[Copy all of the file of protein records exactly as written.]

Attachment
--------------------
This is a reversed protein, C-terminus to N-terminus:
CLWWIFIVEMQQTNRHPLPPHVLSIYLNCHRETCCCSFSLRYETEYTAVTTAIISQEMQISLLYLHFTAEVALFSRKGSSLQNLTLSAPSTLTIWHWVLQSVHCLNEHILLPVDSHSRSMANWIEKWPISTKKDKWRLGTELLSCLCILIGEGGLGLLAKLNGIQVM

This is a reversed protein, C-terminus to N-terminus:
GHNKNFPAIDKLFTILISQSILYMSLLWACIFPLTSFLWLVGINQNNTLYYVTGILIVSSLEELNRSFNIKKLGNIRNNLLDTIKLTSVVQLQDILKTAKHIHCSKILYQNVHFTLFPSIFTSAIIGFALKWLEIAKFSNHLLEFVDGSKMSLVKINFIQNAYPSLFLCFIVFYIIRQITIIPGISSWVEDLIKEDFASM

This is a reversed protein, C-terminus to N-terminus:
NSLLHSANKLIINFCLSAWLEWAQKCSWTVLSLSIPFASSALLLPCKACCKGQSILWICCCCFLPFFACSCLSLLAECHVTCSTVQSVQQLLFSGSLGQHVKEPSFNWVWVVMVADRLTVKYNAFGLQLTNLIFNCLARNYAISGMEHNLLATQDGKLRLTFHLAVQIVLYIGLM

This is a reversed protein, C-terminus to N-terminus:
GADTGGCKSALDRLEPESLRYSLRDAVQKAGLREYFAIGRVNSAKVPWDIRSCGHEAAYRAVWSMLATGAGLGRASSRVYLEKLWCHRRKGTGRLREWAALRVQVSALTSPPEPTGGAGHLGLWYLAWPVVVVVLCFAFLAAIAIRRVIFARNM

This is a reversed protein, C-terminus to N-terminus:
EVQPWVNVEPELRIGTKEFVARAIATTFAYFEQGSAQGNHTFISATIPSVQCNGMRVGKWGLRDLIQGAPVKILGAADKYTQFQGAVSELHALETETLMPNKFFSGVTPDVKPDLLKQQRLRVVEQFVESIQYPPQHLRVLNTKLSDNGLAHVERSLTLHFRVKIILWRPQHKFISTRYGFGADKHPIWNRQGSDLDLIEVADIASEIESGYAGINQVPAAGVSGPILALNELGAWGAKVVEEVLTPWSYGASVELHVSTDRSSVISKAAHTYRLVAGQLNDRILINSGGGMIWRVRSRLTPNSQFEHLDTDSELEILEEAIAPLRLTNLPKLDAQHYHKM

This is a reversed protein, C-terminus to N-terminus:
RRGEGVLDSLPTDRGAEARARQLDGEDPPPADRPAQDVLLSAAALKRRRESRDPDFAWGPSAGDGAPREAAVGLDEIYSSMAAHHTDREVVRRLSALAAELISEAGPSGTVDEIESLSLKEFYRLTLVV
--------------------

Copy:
This is a reversed protein, C-terminus to N-terminus:
CLWWIFIVEMQQTNRHPLPPHVLSIYLNCHRETCCCSFSLRYETEYTAVTTAIISQEMQISLLYLHFTAEVALFSRKGSSLQNLTLSAPSTLTIWHWVLQSVHCLNEHILLPVDSHSRSMANWIEKWPISTKKDKWRLGTELLSCLCILIGEGGLGLLAKLNGIQVM

This is a reversed protein, C-terminus to N-terminus:
GHNKNFPAIDKLFTILISQSILYMSLLWACIFPLTSFLWLVGINQNNTLYYVTGILIVSSLEELNRSFNIKKLGNIRNNLLDTIKLTSVVQLQDILKTAKHIHCSKILYQNVHFTLFPSIFTSAIIGFALKWLEIAKFSNHLLEFVDGSKMSLVKINFIQNAYPSLFLCFIVFYIIRQITIIPGISSWVEDLIKEDFASM

This is a reversed protein, C-terminus to N-terminus:
NSLLHSANKLIINFCLSAWLEWAQKCSWTVLSLSIPFASSALLLPCKACCKGQSILWICCCCFLPFFACSCLSLLAECHVTCSTVQSVQQLLFSGSLGQHVKEPSFNWVWVVMVADRLTVKYNAFGLQLTNLIFNCLARNYAISGMEHNLLATQDGKLRLTFHLAVQIVLYIGLM

This is a reversed protein, C-terminus to N-terminus:
GADTGGCKSALDRLEPESLRYSLRDAVQKAGLREYFAIGRVNSAKVPWDIRSCGHEAAYRAVWSMLATGAGLGRASSRVYLEKLWCHRRKGTGRLREWAALRVQVSALTSPPEPTGGAGHLGLWYLAWPVVVVVLCFAFLAAIAIRRVIFARNM

This is a reversed protein, C-terminus to N-terminus:
EVQPWVNVEPELRIGTKEFVARAIATTFAYFEQGSAQGNHTFISATIPSVQCNGMRVGKWGLRDLIQGAPVKILGAADKYTQFQGAVSELHALETETLMPNKFFSGVTPDVKPDLLKQQRLRVVEQFVESIQYPPQHLRVLNTKLSDNGLAHVERSLTLHFRVKIILWRPQHKFISTRYGFGADKHPIWNRQGSDLDLIEVADIASEIESGYAGINQVPAAGVSGPILALNELGAWGAKVVEEVLTPWSYGASVELHVSTDRSSVISKAAHTYRLVAGQLNDRILINSGGGMIWRVRSRLTPNSQFEHLDTDSELEILEEAIAPLRLTNLPKLDAQHYHKM

This is a reversed protein, C-terminus to N-terminus:
RRGEGVLDSLPTDRGAEARARQLDGEDPPPADRPAQDVLLSAAALKRRRESRDPDFAWGPSAGDGAPREAAVGLDEIYSSMAAHHTDREVVRRLSALAAELISEAGPSGTVDEIESLSLKEFYRLTLVV